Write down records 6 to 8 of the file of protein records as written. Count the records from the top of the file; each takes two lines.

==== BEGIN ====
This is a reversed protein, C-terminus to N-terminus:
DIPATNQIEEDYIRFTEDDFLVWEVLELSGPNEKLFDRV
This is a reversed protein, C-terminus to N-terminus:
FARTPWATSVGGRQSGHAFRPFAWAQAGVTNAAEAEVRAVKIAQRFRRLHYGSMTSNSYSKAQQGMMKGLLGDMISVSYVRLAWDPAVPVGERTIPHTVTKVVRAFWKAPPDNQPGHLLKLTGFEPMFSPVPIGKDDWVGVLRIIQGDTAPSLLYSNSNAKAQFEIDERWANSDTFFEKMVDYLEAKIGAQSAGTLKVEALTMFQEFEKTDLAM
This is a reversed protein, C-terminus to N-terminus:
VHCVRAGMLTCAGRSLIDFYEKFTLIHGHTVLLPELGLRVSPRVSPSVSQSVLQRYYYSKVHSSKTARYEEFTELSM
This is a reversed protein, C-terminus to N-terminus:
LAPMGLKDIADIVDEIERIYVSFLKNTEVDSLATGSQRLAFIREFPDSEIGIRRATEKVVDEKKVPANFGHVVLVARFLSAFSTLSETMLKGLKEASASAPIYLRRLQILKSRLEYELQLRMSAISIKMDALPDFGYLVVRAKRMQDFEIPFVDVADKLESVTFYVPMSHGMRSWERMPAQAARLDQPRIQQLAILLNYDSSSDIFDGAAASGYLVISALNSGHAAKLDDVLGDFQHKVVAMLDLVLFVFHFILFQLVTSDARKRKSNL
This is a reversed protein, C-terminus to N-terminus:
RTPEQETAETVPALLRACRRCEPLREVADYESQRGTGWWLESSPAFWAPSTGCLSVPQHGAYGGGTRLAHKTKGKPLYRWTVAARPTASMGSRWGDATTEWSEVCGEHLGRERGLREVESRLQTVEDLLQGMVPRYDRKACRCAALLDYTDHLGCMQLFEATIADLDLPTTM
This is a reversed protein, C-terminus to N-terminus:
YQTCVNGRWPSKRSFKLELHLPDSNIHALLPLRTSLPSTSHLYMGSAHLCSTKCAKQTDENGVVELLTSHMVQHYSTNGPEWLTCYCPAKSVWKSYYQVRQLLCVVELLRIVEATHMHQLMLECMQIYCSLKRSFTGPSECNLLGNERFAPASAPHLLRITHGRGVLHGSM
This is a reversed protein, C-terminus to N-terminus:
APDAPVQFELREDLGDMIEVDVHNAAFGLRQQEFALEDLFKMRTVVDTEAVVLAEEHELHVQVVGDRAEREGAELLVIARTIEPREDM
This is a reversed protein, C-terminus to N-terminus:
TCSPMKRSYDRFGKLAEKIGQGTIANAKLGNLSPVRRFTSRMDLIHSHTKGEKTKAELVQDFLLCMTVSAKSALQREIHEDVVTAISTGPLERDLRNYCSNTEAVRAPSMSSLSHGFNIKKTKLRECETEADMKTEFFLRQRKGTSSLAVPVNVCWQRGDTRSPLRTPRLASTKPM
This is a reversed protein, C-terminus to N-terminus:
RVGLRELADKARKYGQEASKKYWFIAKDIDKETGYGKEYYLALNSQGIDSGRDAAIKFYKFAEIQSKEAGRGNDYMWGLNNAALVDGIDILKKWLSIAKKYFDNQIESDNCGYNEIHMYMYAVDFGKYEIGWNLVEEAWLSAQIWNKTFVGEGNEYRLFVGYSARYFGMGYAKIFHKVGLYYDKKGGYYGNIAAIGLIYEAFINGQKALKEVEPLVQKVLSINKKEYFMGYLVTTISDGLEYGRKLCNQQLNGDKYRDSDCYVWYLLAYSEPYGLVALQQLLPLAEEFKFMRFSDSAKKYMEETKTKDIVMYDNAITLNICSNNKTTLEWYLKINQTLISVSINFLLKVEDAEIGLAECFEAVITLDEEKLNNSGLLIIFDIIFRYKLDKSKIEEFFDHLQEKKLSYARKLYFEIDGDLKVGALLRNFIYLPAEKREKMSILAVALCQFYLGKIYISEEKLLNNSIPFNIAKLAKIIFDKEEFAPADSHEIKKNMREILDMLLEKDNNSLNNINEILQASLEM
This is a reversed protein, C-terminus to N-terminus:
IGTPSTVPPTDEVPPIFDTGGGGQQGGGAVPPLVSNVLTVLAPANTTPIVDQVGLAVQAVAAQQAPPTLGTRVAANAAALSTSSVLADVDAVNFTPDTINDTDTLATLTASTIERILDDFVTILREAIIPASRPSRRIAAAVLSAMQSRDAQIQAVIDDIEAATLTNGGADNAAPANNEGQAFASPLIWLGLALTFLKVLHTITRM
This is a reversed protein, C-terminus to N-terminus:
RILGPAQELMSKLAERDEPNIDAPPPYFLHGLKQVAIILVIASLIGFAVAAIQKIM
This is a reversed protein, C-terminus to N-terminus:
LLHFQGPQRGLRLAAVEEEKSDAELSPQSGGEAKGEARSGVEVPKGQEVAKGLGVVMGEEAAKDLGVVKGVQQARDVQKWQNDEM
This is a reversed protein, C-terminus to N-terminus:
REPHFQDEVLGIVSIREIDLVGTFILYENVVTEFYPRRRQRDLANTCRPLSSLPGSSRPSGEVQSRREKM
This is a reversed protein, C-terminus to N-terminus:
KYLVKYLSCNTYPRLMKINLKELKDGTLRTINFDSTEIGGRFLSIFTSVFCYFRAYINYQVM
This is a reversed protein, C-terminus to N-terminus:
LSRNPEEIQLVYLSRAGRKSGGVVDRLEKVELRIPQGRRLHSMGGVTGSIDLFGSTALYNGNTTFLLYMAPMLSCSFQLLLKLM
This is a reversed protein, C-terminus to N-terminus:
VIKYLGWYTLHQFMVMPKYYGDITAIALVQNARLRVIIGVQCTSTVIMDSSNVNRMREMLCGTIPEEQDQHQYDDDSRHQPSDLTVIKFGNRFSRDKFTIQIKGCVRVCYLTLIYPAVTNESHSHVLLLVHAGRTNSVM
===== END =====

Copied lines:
This is a reversed protein, C-terminus to N-terminus:
YQTCVNGRWPSKRSFKLELHLPDSNIHALLPLRTSLPSTSHLYMGSAHLCSTKCAKQTDENGVVELLTSHMVQHYSTNGPEWLTCYCPAKSVWKSYYQVRQLLCVVELLRIVEATHMHQLMLECMQIYCSLKRSFTGPSECNLLGNERFAPASAPHLLRITHGRGVLHGSM
This is a reversed protein, C-terminus to N-terminus:
APDAPVQFELREDLGDMIEVDVHNAAFGLRQQEFALEDLFKMRTVVDTEAVVLAEEHELHVQVVGDRAEREGAELLVIARTIEPREDM
This is a reversed protein, C-terminus to N-terminus:
TCSPMKRSYDRFGKLAEKIGQGTIANAKLGNLSPVRRFTSRMDLIHSHTKGEKTKAELVQDFLLCMTVSAKSALQREIHEDVVTAISTGPLERDLRNYCSNTEAVRAPSMSSLSHGFNIKKTKLRECETEADMKTEFFLRQRKGTSSLAVPVNVCWQRGDTRSPLRTPRLASTKPM